Saturday, June 6, 2009

aam admi and WPI

Stubbornly upward bound retail prices along with bottomed-out WPI tend to take the common man by surprise and make the inflation numbers being
carried by the media (calculated as per WPI) suspect. Should he be happy about the low inflation numbers or should he worry about untamed prices of common commodities at the nearest kirana shop?

The simple fact that the a stubborn CPI and falling WPI had been existing together for the previous eight months leaves one wondering what the media-flashed low numbers mean. Here is an effort to compare and distinguish the underlying currents in the WPI and its relevance to the aam aadmi.

Fundamentally, WPI remains an attempt to index the prices of about 435 commodities collected at the wholesale level and compiled by the office of the economic advisor, ministry of commerce and industry and to calculate the extent of price movement on a year-over-year (Y-o-Y) basis. To filter out the seasonal effects that the fundamentals of the different commodities in the WPI basket might have, Y-o-Y calculation has been done to measure inflation or the price change. Hence one has to remember that the inflation number calculated based on WPI is only a relative number based on the price level a year ago and any lower inflation does not mean that prices have reversed but that the rate of price increase had declined.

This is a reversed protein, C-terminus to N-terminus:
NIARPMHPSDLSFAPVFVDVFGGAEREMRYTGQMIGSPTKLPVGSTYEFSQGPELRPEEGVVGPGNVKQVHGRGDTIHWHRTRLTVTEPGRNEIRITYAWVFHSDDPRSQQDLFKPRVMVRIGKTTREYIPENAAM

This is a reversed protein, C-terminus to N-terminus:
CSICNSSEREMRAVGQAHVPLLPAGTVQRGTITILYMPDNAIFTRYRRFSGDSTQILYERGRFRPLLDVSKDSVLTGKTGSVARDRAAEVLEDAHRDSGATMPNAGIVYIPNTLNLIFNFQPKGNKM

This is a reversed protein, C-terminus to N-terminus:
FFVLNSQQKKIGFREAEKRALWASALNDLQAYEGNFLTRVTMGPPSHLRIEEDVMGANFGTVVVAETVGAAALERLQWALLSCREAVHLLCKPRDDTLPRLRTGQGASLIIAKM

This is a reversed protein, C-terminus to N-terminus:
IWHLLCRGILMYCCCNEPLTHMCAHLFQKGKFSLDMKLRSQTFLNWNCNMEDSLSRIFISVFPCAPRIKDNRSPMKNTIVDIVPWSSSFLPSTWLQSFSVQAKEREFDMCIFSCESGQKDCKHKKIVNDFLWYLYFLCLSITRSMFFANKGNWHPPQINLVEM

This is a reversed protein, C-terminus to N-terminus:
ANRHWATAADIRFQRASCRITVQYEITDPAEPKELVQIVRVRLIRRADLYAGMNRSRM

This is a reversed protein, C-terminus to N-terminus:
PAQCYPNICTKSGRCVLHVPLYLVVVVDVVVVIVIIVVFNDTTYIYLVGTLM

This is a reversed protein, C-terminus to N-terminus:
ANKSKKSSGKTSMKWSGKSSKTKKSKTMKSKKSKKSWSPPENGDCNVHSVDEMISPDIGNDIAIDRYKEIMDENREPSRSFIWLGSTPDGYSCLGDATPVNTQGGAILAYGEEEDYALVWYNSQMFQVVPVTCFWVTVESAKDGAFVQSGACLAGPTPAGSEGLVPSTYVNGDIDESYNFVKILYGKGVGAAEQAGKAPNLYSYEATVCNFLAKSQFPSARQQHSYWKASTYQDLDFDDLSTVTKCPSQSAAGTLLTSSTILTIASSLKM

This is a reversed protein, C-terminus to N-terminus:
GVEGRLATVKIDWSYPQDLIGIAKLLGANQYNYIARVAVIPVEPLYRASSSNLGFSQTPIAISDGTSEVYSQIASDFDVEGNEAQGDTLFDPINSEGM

Further, of the 435 commodities represented in the computation of the WPI index only about 77, i.e., 18% refers to commodities that can be associated with immediate consumption by the common man. And this has a combined weight of 21.54%.

Tracking the movement of WPI, it is natural that the price increase, which the common man sees in many of the commodities of common consumption, is likely to remain higher by 6.03% at the wholesale level. Though the appropriateness of the commodities and their weights remain debatable, to preempt the same, authorities should consider conducting expenditure surveys on a frequent basis (as is the case in the United States) or at least expanding the scope of the NSSO annual surveys to include WPI related commodities as well, to make it reflect ground realities more frequently. It would ensure that policies taken to contain inflation yield intended results.

The rest of the commodities in the WPI basket undergo some amount of industrial processing/value addition before being consumed by consumers directly or indirectly (services/manufactured goods) and can be grouped into three, depending on their consumption availability over a short/ medium/ long period in time. Among them, the first group of commodities gets value added and is available for direct/indirect consumption of our common man in a short time. This group would have an immediate impact on the price levels for the common man if not at the same interval as that of the earlier discussed group of commodities.